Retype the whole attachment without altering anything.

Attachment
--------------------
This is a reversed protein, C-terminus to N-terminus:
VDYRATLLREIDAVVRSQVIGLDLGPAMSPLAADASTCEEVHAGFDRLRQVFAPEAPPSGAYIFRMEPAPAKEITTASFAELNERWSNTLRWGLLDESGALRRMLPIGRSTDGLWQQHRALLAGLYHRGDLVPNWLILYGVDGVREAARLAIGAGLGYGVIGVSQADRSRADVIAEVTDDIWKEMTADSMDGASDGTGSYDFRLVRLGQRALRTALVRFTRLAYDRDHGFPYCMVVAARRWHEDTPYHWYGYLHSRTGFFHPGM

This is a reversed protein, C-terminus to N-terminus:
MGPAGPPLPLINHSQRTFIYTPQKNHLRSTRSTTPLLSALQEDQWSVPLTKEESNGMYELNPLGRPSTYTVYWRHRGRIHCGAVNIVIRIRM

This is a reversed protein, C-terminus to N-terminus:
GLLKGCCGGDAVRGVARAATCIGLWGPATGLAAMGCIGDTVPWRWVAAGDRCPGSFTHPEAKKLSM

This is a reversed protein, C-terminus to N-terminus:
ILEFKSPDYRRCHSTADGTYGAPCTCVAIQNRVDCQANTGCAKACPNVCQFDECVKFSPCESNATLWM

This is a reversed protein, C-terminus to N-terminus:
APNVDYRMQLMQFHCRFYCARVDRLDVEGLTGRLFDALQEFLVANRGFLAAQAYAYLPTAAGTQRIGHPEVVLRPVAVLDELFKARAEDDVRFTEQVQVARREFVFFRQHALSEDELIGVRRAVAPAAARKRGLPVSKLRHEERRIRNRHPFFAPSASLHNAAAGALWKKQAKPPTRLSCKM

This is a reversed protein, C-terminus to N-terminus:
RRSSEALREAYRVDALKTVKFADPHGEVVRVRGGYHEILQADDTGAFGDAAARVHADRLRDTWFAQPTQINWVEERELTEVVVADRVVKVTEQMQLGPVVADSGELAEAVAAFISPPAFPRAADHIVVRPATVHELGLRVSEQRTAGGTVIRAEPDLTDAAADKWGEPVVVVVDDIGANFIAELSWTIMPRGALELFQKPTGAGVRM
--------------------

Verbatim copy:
This is a reversed protein, C-terminus to N-terminus:
VDYRATLLREIDAVVRSQVIGLDLGPAMSPLAADASTCEEVHAGFDRLRQVFAPEAPPSGAYIFRMEPAPAKEITTASFAELNERWSNTLRWGLLDESGALRRMLPIGRSTDGLWQQHRALLAGLYHRGDLVPNWLILYGVDGVREAARLAIGAGLGYGVIGVSQADRSRADVIAEVTDDIWKEMTADSMDGASDGTGSYDFRLVRLGQRALRTALVRFTRLAYDRDHGFPYCMVVAARRWHEDTPYHWYGYLHSRTGFFHPGM

This is a reversed protein, C-terminus to N-terminus:
MGPAGPPLPLINHSQRTFIYTPQKNHLRSTRSTTPLLSALQEDQWSVPLTKEESNGMYELNPLGRPSTYTVYWRHRGRIHCGAVNIVIRIRM

This is a reversed protein, C-terminus to N-terminus:
GLLKGCCGGDAVRGVARAATCIGLWGPATGLAAMGCIGDTVPWRWVAAGDRCPGSFTHPEAKKLSM

This is a reversed protein, C-terminus to N-terminus:
ILEFKSPDYRRCHSTADGTYGAPCTCVAIQNRVDCQANTGCAKACPNVCQFDECVKFSPCESNATLWM

This is a reversed protein, C-terminus to N-terminus:
APNVDYRMQLMQFHCRFYCARVDRLDVEGLTGRLFDALQEFLVANRGFLAAQAYAYLPTAAGTQRIGHPEVVLRPVAVLDELFKARAEDDVRFTEQVQVARREFVFFRQHALSEDELIGVRRAVAPAAARKRGLPVSKLRHEERRIRNRHPFFAPSASLHNAAAGALWKKQAKPPTRLSCKM

This is a reversed protein, C-terminus to N-terminus:
RRSSEALREAYRVDALKTVKFADPHGEVVRVRGGYHEILQADDTGAFGDAAARVHADRLRDTWFAQPTQINWVEERELTEVVVADRVVKVTEQMQLGPVVADSGELAEAVAAFISPPAFPRAADHIVVRPATVHELGLRVSEQRTAGGTVIRAEPDLTDAAADKWGEPVVVVVDDIGANFIAELSWTIMPRGALELFQKPTGAGVRM